The continent or beyond: Offshore property
South Africa’s interest rates following the 2009 property slump have favoured local property investors. But as local interest rates become somewhat less favourable, investors might be tempted to turn their attention to properties elsewhere on the continent or to those farther afield.
Property investment in parts of Africa has been fairly bullish in recent years with property investors looking to capitalise on a rapidly expanding middle class on the continent. One such country is Mozambique where rentals in the popular areas of the capital Maputo now command prices of between $3 500 (R37 324) and $5 000 (R53 320) per month for a new two- or three-bedroomed house or apart- ment while older-style properties rent for between $1 000 (R10 664) and $2 500 (R26 660) per month. Mauritius, too, has seen an upsurge in investment into its residential market where a third of all Mauritian integrated resort scheme properties and smaller-scale scheme properties have been bought by South Africans.
But for those still skittish about investing in a continent that has historically been fraught with political and economic instability, investment in property in a First-World country such as the UK is still top of the agenda. Yet the UK property market may be entering a period of cooling on the back of increased building activity, a strong currency, new mortgage lending criteria and rumours of interest rate hikes.
High property prices and low rental yields in Central London and even Greater London, make properties here mostly unattractive for most currency-challenged South Africans requiring a decent yield in order to cover mortgage and services costs and possibly still put some money in the bank. But, from a capital growth viewpoint, London still cannot be beaten. House prices in London have risen by 20.1% over the past year with the average home now costing £492 000 (R8.8m) – see graph. Rents in the capital are now double that of the rest of the country with the average rent in London around £1 400 (R25 120) per month compared with nearly £700 (R12 560) for the rest of the UK.
That said, the UK property market
does still offer opportunity for investors wanting to develop their wealth and cash returns in a strong First-World currency.
Given the diff iculties of investing in a country far from one’s own, many ill-prepared investors are caught out by high prices, wrong areas and marketing tactics. Yet numerous savvy investors are able to build lucrative property portfolios, normally over a period of five to 10 years, says Anthony Doyle from London-based Propwealth, a property investment company catering to South Africans. Below are their recommendations for investing in the UK property market.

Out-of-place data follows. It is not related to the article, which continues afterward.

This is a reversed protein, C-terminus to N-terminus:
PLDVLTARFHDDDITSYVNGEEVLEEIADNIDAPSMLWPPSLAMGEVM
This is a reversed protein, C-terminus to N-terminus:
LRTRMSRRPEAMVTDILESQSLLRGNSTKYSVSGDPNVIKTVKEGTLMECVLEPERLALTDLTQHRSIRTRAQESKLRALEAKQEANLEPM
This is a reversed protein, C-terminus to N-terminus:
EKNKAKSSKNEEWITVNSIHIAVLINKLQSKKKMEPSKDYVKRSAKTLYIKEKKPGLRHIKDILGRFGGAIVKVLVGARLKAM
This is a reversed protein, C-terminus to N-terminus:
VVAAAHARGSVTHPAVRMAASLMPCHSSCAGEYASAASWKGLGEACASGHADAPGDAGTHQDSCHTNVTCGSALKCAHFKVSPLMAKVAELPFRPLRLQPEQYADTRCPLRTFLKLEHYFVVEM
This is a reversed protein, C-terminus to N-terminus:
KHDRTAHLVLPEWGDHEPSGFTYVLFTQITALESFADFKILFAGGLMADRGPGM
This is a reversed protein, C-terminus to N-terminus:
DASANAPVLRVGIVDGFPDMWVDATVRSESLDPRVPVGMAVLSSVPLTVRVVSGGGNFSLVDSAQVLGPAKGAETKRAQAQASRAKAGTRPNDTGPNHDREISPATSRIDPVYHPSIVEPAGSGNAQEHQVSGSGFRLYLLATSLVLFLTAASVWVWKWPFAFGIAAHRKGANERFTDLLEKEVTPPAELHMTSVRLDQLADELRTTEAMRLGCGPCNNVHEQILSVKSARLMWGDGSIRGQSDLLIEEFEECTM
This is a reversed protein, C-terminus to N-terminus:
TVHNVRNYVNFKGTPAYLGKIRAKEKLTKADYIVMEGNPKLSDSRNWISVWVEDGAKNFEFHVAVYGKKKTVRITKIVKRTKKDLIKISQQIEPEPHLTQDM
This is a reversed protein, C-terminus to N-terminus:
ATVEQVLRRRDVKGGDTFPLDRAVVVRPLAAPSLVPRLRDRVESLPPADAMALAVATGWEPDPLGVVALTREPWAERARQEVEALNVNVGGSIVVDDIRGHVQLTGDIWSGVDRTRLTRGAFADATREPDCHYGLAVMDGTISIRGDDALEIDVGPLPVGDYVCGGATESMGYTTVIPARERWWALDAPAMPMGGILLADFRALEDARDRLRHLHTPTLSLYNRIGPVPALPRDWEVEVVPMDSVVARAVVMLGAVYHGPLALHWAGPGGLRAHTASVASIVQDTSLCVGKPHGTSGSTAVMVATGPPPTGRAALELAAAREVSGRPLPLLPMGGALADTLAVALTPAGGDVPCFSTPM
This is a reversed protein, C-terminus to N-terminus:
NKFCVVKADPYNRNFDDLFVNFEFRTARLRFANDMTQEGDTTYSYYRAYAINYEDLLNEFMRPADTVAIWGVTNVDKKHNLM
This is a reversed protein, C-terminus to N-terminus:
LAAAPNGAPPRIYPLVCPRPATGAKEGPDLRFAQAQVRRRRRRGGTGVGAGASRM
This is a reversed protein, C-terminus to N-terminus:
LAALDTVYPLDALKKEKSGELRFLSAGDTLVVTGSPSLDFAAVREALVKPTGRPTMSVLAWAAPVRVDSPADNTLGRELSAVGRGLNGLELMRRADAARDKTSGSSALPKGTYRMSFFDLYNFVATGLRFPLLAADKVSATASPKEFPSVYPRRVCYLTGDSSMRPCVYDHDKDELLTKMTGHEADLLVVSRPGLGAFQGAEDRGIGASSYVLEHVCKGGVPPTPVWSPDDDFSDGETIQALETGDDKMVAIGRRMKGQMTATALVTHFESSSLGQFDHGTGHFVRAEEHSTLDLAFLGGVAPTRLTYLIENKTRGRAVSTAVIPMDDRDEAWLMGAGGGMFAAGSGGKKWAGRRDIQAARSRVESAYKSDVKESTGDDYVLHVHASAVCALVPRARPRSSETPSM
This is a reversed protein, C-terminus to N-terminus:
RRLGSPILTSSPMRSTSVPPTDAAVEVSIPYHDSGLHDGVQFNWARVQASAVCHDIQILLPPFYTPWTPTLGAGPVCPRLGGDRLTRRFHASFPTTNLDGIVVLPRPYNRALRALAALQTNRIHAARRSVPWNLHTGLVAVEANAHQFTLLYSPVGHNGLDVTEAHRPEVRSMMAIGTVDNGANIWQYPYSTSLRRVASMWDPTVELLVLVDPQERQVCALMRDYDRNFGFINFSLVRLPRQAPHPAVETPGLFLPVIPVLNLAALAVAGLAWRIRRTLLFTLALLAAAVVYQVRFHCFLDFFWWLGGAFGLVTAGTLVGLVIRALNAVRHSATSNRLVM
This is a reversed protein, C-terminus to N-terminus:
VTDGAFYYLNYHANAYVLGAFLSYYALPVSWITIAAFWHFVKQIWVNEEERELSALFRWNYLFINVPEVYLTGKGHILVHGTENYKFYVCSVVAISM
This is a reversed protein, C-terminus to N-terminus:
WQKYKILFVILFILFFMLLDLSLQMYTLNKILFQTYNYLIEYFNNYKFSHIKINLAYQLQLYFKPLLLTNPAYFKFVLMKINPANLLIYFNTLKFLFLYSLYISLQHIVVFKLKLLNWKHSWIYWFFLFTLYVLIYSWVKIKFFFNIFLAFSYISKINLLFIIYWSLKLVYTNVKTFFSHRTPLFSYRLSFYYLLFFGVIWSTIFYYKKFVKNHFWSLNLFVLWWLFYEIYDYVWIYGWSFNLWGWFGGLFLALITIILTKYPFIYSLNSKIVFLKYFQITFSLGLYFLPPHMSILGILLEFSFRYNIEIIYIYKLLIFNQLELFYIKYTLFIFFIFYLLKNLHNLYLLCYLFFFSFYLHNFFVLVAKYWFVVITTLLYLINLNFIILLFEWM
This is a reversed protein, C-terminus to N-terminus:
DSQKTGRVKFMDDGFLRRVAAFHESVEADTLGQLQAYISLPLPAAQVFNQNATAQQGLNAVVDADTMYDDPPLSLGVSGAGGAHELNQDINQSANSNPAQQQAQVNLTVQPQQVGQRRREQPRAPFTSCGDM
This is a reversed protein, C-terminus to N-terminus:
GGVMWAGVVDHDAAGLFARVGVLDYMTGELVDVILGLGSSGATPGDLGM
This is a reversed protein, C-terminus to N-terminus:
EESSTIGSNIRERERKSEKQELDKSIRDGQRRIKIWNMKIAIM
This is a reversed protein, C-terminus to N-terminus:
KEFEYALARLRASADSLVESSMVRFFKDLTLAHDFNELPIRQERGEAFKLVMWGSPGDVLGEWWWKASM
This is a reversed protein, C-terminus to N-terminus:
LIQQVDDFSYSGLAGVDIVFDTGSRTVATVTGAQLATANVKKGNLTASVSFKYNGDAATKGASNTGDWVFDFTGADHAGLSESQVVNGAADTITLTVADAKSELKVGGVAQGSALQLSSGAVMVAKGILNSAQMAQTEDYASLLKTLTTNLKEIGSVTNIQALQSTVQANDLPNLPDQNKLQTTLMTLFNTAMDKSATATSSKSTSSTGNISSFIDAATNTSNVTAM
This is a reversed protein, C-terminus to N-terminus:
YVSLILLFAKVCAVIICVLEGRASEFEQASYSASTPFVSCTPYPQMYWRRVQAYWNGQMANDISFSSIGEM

NEW BUILD PROPERTIES
Always invest with reputable construction companies with good track records. Developers in London are currently offering discounts from 2%-10% off list prices through property investment companies like Propwealth through its bulkbuy abilities. This way investors get better yields especially if the development offers concierge, gyms and on-site shops.
Many investors take this route, especially Victorian houses, which can be split up into flats that can be rented out separately.
Invest close to the universities, make sure the campus is one of the best in the UK, and has growing student numbers.
“Invest in small developments [maximum 30 f lats] and make sure that the f lats are completely student-orientated. This means WiFi, TV, fully furnished and modern,” says Doyle. “We have identified Liverpool University as a hot spot for investors as there is a shortage of 29 000 beds in the city.”
CONSIDER HIDDEN COSTS
Take into consideration all the hidden costs, which eat away at the gross yields, including levies, mortgage costs, etc. Companies like Propwealth present investors with cash f low forecasts.
LOCATION, LOCATION, LOCATION
For the best value and yields in London, look in the South East. Capital growth is the reason for buying in Greater London. Outside London, buy for cash f low now and capital growth in the medium term. Look for neighbourhoods of regeneration such as Liverpool, which is a growing city.
FINANCING THE INVESTMENT
At the moment, offshore mortgages are only granted to non-UK resident investors over a purchase amount of £144 000 (R2.6m). The banks work on a maximum lend of 70% loan-to-value and work to the same affordability criteria as South African banks.
When investing in the UK, you use your own solicitor to look after the process. The solicitor will deal directly with the seller’s solicitor and verify everything that is presented as part of the sale. Propwealth offers a full investment due diligence as well.
RENTAL AGENTS, MANAGEMENT FEES AND OTHER COSTS
Cost in the collection fees from rental agents. Reputable companies not only source, screen, but also manage the tenant.
A final cautionary note from Doyle: “South Africans are often caught up in the emotional aspects of UK property. Be guided by rental yields and never get caught out by glossy brochures.”